Yet through all that, he's shown an excellent ability to throw strikes -- he was in the 91st percentile in walk rate in 2022 -- and this past year, he was excellent at avoiding hard contact, rating in the 94th percentile in hard-hit avoidance. While the strikeout stuff hasn't quite come yet, Eflin always has been a tinkerer, swapping out a four-seamer for a sinker in recent years, then all but ditching his slider in favor of his cutter and curveball as secondaries in 2022. If there's a team who can get the most out of a pitcher like that, it's probably the Rays, who will slot Eflin alongside Shane McClanahan, Tyler Glasnow, Drew Rasmussen and Jeffrey Springs in a Tampa Bay rotation that actually might look like a rotation in 2023. -- Mike Petriello

Nov. 28, 2022: Astros sign 1B José Abreu
Three years, $58.5 million

Even though Houston did just win the World Series, you still couldn't shake the feeling during their postseason run that they were a bat or two short, and it was easy to think that a target area would be first base, where Yuli Gurriel turned 38 in June and posted a .647 OPS -- his weakest full season since arriving in the Majors in 2016. They've solved that problem by adding Abreu, who just posted a 133 OPS+ that almost exactly matches his 134 career mark. In nine seasons in the bigs, Abreu has been an above-average hitter nine times. It's an obvious upgrade.

What it's not, necessarily, is a risk-free one. Abreu may be younger than Gurriel, but he's not young, not when he turns 36 in January, meaning the Astros have committed to his age 36-38 seasons at nearly $20 million apiece. The good news is that he still hits the ball extremely hard, ranking in the 97th percentile in hard-hit rate, and he'll likely be the beneficiary of a handful of short flies to left that leave the yard in Houston that didn't in Chicago. But there's at least some concern here about a big step back in 2022 against four-seam fastballs, as he slugged just .404 against them despite never slugging under .520 previously, and a career-high ground ball rate that helped limit him to a career-low 15 homers. Some of those homers did turn into his 40 doubles, and doubles are still good.

There are no obvious signs of doom here. He's clearly an upgrade over Gurriel, in a lineup that needed one. It's just something to note for a hitter who is already among the oldest in the league. -- Mike Petriello

Nov. 23, 2022: Brewers trade OF Hunter Renfroe to Angels for P Janson Junk and P Elvis Peguero
Brewers also receive Minor League P Adam Seminaris

The Angels haven't had much success with one Mike Trout, so they thought they'd try their luck with his twin:

Renfroe, who will be joining his fifth team in five seasons, fills a similar role as Gio Urshela, who they traded for last week, which is solid, unspectacular depth on a team that desperately needs exactly that. Setting aside the shortened 2020, Renfroe has been a consistent source of power (26 or more homers in each of the last five full seasons) and offense (119 OPS+ over the last two years), pairing big power with lots of strikeouts and an excellent right field arm. That basically makes him an average player -- and he's indeed a 2-WAR player each year -- which, if unexciting, is still a boon for a thin Angels lineup, allowing Jo Adell and Mickey Moniak to be depth or trade pieces rather than relying on either to start.

It's somewhat less exciting for Milwaukee, which adds pitching and does have young outfield depth worth looking at, but subtracts one of the few productive hitters from an unimpressive 2022 lineup. -- Mike Petriello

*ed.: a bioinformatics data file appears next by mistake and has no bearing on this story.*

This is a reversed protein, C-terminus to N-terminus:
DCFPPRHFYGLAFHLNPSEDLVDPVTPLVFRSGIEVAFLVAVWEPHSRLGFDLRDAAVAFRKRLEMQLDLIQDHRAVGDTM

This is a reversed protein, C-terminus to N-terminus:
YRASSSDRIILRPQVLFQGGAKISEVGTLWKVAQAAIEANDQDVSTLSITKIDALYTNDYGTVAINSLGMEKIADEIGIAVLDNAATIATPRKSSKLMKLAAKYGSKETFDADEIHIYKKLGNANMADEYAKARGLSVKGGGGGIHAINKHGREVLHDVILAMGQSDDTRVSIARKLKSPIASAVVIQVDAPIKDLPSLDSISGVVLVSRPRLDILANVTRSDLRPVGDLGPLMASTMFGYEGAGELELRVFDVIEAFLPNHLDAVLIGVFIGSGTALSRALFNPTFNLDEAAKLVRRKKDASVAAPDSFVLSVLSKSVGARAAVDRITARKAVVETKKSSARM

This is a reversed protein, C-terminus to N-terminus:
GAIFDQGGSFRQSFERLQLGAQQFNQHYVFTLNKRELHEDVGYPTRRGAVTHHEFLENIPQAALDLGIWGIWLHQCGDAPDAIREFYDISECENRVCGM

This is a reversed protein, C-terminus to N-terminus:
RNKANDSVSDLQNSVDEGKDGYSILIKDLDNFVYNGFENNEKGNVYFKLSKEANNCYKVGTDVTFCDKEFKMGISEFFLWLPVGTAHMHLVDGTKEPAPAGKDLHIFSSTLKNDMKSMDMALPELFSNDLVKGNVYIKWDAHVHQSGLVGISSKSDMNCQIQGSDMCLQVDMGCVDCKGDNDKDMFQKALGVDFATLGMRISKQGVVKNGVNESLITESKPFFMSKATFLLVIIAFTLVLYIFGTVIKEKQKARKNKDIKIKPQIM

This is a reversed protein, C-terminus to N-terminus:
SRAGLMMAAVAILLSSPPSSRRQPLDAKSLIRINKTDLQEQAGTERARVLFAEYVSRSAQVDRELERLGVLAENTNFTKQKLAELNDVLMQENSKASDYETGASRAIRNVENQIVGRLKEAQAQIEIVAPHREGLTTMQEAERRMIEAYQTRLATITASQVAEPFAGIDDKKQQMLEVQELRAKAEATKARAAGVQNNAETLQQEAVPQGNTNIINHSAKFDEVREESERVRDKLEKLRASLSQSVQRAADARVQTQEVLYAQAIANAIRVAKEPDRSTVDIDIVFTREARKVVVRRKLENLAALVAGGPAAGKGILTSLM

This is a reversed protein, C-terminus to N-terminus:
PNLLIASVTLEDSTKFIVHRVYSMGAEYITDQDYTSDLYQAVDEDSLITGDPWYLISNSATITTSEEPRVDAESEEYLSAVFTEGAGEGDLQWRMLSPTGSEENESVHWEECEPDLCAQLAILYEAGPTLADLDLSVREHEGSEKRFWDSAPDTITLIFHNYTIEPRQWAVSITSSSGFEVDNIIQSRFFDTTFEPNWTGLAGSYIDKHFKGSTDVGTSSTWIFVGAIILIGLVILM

Nov. 18, 2022: Twins trade 3B Gio Urshela to Angels
Twins receive Minor League P Alejandro Hidalgo

In the four seasons since Urshela's 2019 breakout, he's posted a 119 OPS+, where 100 is league-average, and in 2022, it was 121. That won't last forever, but he's still only 31, and a hitter 20% above average is a pretty useful one -- especially for an Angels offense that somehow, even with Mike Trout and Shohei Ohtani, scored just the 25th-most runs in baseball. Despite his reputation, defensive metrics consider him average to somewhat below, but the larger question will be where, exactly, he'll be using that glove. You'd think Anthony Rendon would be the primary Angels third baseman, but he's also played all of 105 games over the last two seasons, so a solid backup plan is a welcome idea, especially if Urshela spots at second and shortstop as well, or either plays some first base. (Though letting Urshela just be the starting shortstop would seem to be a mistake.) Regardless, the Angels added a minor lineup improvement, and minor lineup improvements add up.

As for the Twins, there was a decent chance they were just going to non-tender Urshela before Friday night's deadline, as they have Jose Miranda, coming off a successful rookie season, ready to take most of the third base time anyway. So they at least get a prospect out of it, though they still have considerable work to do this winter. -- Mike Petriello

Nov. 16, 2022: Blue Jays trade OF Teoscar Hernández to Mariners for P Erik Swanson
Blue Jays also receive Minor League P Adam Macko

"Toronto traded a middle-of-the-order bat for a middle reliever" is both an accurate and incomplete view of this one, but it's where you have to start. Over the last three seasons, Hernández has a 132 OPS+ with 73 home runs -- he's been a Top 20 hitter in that time -- while Swanson is 29 and was something like the fourth or fifth-best reliever on the Mariners. Of course, that says a lot about how good Seattle's bullpen was, because Swanson had a 1.68 ERA, striking out 34% of the batters he faced while walking just 10 of the 206 batters he faced. He's quite good.

For Seattle, the move is clear; they'd built up the bullpen enough to withstand Swanson's loss, and Hernández pretty easily slots in a corner next to Julio Rodriguez, giving the Mariners one of the lineup additions they badly needed this winter. (They still need more, likely a middle infielder.) For Toronto, it's a little about turning one year of Hernández into three years of Swanson, a needed upgrade to their thin bullpen, and the final-year-of-arbitration savings that moving Hernández entails. But the larger question is what's next, because it very much feels like the first step of two or three that reshapes their lineup.